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Title: An infrared spectroelectrochemical approach for understanding electrocatalysis at supported metal nanoparticles
Author: McPherson, Ian James
ISNI:       0000 0004 6063 3846
Awarding Body: University of Oxford
Current Institution: University of Oxford
Date of Award: 2015
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This thesis describes the development and application of a new in situ infrared (IR) approach to studying electrocatalysis at supported nanoparticle catalysts that are used in proton exchange membrane (PEM) fuel cells. Such fuel cells running on small organic molecules are an attractive technology for use in transport applications and portable electronic devices, however one major challenge facing this technology is the slow oxidation of the organic molecules at the electrode surface. Furthermore, the mechanisms by which these organic molecules are oxidised are still not clear, hampering the design of new electrode materials. In situ IR spectroscopy has been used extensively to investigate the mechanism of reactions on model catalysts, however extension of these techniques to real fuel cell catalysts is challenging and much less advanced. A new approach to in situ IR spectroscopy of supported electrocatalysts is therefore developed, inspired by the geometry of PEM fuel cell electrodes. The approach overcomes many of the limitations of previous approaches, allowing solution flow over the catalyst layer, cyclic voltammetry up to scan rates of 1 V s-1 and spectroscopic detection of surface adsorbed species with time resolution of 0.5 s. The utility of this approach is demonstrated through a study of the mechanism of two model reactions, carbon monoxide (CO) and formic acid (FA) oxidation, on a commercial fuel cell catalyst. In situ IR measurements made during CO stripping experiments on a commercial carbon-supported Pt catalyst reveal two strongly bipolar IR peaks in the CO stretching region. An empirical model for the bipolar peak shape is developed and used to extract peak parameters. Electrochemical measurement of the CO coverage then enables calibration of the IR peak intensity with coverage. This quantitative relationship enables features such as dipole-dipole coupling in the CO adlayer to be discussed. In situ IR spectra recorded during the stripping voltammogram reveal the presence of two linear CO peaks, assigned to different sites on the catalyst. The potential dependence of the two peak intensities is used to discuss the mechanism of CO oxidation on the catalyst. The in situ approach is extended to the study of FA oxidation on the commercial Pt catalyst. As well as adsorbed CO, two potential-dependent peaks are assigned to adsorbed formate - the first time formate has been observed on a nanoparticle catalyst during electrooxidation. Furthermore, one of the peaks is assigned to an IR surface selection rule-prohibited mode, providing evidence for the previously proposed size-dependence of the selection rule. The effects of concentration, pH, isotope and supporting electrolyte on the adsorbed species are examined and related to the current in order to understand different aspects of the mechanism on nanoparticle catalysts. The results are discussed in the context of previous work on macroscopic electrodes. Overall an approach to in situ IR spectroscopy of nanoparticle electrocatalysts is presented and is used to probe the mechanisms of CO and FA oxidation under conditions relevant to fuel cells.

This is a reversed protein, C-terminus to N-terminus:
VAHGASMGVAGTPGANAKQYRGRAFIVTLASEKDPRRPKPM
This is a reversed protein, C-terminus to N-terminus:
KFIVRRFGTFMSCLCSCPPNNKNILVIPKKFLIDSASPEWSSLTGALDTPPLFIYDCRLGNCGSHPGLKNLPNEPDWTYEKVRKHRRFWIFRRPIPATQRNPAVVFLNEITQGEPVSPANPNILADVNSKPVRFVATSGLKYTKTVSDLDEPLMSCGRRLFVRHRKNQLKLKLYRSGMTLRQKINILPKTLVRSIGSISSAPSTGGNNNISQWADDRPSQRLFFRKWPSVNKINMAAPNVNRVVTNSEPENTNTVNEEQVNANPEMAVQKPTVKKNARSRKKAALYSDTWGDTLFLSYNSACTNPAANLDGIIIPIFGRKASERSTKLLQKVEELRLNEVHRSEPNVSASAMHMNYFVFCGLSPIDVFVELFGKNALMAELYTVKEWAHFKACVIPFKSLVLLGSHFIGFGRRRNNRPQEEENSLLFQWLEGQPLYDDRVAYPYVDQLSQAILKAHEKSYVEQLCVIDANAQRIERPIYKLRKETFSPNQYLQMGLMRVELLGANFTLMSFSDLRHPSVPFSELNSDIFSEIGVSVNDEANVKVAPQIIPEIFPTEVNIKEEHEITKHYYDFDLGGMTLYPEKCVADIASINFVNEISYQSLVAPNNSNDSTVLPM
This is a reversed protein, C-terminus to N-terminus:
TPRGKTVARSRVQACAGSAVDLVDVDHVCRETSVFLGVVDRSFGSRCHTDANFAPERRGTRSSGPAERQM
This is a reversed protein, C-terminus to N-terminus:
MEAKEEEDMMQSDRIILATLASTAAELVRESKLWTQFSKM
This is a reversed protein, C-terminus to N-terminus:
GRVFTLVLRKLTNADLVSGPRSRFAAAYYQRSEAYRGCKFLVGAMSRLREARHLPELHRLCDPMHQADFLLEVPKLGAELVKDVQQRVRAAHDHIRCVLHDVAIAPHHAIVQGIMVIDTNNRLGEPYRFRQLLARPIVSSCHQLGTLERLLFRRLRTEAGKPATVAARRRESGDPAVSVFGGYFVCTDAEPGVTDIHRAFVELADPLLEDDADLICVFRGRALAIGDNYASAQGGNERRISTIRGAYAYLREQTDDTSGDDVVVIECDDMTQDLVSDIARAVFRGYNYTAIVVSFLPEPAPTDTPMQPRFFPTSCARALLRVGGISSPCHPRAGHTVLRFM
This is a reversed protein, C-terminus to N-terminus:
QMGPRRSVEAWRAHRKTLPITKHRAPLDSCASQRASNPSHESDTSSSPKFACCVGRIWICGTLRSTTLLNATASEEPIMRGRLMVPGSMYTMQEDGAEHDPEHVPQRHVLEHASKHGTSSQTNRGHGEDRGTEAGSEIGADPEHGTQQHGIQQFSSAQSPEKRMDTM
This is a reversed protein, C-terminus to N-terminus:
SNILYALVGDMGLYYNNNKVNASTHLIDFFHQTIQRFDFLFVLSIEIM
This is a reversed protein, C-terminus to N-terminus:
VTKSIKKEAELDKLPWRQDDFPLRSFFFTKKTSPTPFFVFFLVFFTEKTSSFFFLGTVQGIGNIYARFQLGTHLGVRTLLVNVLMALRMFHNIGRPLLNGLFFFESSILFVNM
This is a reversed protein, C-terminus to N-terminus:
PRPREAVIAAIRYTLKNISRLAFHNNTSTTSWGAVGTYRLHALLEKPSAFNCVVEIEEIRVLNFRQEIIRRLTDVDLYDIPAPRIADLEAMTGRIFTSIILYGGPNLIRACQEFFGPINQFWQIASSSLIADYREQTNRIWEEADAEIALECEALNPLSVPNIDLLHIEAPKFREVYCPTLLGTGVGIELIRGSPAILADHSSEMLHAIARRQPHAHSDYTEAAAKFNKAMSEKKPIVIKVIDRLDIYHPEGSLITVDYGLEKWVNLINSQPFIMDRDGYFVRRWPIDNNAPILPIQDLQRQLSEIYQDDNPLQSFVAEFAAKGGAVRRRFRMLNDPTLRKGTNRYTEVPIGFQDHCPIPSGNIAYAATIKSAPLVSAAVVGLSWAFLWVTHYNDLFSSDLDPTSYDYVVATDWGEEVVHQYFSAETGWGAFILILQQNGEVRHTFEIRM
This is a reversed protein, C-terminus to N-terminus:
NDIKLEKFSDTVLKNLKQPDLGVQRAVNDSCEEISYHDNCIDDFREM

Supervisor: Vincent, Kylie Sponsor: European Research Council
Qualification Name: Thesis (Ph.D.) Qualification Level: Doctoral
EThOS ID:  DOI: Not available